In This Review

Nuclear Blackmail and Nuclear Balance
Nuclear Blackmail and Nuclear Balance
By Richard K. Betts
Brookings, 1987, 240 pp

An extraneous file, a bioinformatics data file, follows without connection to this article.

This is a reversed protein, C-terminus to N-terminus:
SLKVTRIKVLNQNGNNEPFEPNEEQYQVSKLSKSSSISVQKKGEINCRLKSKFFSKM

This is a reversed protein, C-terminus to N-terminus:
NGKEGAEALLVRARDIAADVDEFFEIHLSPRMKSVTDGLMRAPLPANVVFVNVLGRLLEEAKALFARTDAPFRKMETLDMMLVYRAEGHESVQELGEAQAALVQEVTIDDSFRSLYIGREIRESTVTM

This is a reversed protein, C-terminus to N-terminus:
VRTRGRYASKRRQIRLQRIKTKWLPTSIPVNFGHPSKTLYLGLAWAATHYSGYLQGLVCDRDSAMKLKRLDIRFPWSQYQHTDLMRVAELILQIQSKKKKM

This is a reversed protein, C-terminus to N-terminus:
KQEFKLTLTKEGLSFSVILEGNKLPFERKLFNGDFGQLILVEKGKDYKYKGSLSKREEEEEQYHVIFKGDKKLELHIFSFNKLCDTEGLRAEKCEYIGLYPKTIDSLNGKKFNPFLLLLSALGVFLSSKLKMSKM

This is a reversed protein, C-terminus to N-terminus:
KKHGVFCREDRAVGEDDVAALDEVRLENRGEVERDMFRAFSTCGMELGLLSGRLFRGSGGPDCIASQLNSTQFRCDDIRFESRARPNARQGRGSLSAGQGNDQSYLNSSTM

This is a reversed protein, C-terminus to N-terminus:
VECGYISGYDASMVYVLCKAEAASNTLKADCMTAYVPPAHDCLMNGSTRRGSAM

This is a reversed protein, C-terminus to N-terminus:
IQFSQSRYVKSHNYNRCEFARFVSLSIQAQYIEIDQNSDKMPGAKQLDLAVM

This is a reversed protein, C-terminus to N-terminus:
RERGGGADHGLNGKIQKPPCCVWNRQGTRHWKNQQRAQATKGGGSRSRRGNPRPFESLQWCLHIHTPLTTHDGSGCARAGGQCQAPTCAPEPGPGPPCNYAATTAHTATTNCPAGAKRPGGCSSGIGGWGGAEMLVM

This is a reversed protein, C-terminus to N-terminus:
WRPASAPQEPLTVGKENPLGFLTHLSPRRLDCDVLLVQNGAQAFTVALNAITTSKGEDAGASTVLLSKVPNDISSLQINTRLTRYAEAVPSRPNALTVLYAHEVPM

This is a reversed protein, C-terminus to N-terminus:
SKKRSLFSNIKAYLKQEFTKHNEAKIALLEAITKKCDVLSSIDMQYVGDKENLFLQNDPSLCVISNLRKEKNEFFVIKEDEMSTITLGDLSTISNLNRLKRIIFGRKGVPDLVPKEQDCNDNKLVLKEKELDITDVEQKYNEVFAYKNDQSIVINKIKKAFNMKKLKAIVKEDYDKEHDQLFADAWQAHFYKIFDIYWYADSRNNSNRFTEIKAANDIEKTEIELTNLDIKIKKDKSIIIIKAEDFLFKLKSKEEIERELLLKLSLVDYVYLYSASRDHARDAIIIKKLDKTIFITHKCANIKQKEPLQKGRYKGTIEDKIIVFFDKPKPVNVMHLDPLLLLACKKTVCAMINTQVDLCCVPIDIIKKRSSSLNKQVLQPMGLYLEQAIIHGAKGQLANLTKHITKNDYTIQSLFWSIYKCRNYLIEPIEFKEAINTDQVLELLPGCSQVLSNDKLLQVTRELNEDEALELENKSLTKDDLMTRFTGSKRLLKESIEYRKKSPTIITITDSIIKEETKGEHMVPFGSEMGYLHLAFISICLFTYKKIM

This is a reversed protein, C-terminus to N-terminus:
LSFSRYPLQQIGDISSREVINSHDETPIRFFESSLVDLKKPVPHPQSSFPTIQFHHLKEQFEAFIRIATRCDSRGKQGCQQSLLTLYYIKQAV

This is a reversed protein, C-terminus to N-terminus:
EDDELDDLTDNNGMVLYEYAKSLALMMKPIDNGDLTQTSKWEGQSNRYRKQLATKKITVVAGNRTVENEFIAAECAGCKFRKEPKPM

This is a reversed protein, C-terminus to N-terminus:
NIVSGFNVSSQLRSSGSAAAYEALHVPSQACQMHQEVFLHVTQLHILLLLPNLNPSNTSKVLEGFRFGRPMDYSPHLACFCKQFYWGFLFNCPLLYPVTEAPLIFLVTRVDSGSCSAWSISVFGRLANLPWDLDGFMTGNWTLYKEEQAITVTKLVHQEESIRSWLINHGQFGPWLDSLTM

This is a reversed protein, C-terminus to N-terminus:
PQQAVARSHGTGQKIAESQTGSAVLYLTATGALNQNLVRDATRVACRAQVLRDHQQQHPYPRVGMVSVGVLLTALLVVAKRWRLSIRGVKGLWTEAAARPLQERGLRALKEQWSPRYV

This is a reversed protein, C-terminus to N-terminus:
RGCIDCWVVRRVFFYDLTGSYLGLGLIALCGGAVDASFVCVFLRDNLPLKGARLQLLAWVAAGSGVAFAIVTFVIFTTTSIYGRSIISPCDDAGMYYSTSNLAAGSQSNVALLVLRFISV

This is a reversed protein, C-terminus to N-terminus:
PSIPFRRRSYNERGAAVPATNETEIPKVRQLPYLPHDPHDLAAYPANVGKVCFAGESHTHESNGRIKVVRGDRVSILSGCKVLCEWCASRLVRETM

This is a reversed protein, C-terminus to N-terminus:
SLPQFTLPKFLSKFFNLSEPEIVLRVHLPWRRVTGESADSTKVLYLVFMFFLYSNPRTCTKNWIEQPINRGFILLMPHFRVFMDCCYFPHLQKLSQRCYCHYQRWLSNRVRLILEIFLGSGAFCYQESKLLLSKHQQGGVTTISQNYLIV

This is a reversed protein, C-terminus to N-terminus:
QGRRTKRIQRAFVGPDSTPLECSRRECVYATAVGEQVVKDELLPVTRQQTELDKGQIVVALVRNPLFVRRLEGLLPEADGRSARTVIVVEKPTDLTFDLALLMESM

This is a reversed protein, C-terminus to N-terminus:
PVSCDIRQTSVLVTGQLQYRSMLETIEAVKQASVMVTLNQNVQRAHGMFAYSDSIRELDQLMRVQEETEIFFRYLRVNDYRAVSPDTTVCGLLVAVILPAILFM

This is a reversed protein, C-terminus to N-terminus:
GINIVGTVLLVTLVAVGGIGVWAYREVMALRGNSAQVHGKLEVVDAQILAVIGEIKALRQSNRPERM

Richard Betts' thoughtful work is also testimony to the notion that historical evidence can be brought to bear on strategic issues more often than it is. Building on the work of his former Brookings Institution colleagues, Barry Blechman and Stephen Kaplan, he addresses the question of whether perceptions of the U.S.-Soviet nuclear balance have affected American behavior in crises. His conclusions are thought-provoking: there was no "golden age" of American nuclear invulnerability, for U.S. leaders in the 1950s and 1960s did not feel their country was invulnerable. Nevertheless, those leaders were prone to making nuclear threats even though they had not thought carefully about what they would do if the bluff were called.